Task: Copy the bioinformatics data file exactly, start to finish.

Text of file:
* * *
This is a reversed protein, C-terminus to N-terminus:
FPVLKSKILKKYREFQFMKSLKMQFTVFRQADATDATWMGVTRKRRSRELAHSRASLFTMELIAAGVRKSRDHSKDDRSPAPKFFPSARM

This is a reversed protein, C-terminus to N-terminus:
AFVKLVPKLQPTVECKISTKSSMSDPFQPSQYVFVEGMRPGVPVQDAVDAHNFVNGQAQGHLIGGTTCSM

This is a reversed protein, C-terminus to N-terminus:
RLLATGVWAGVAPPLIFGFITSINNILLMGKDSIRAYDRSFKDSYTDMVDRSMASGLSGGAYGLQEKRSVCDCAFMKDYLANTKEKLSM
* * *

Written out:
This is a reversed protein, C-terminus to N-terminus:
FPVLKSKILKKYREFQFMKSLKMQFTVFRQADATDATWMGVTRKRRSRELAHSRASLFTMELIAAGVRKSRDHSKDDRSPAPKFFPSARM

This is a reversed protein, C-terminus to N-terminus:
AFVKLVPKLQPTVECKISTKSSMSDPFQPSQYVFVEGMRPGVPVQDAVDAHNFVNGQAQGHLIGGTTCSM

This is a reversed protein, C-terminus to N-terminus:
RLLATGVWAGVAPPLIFGFITSINNILLMGKDSIRAYDRSFKDSYTDMVDRSMASGLSGGAYGLQEKRSVCDCAFMKDYLANTKEKLSM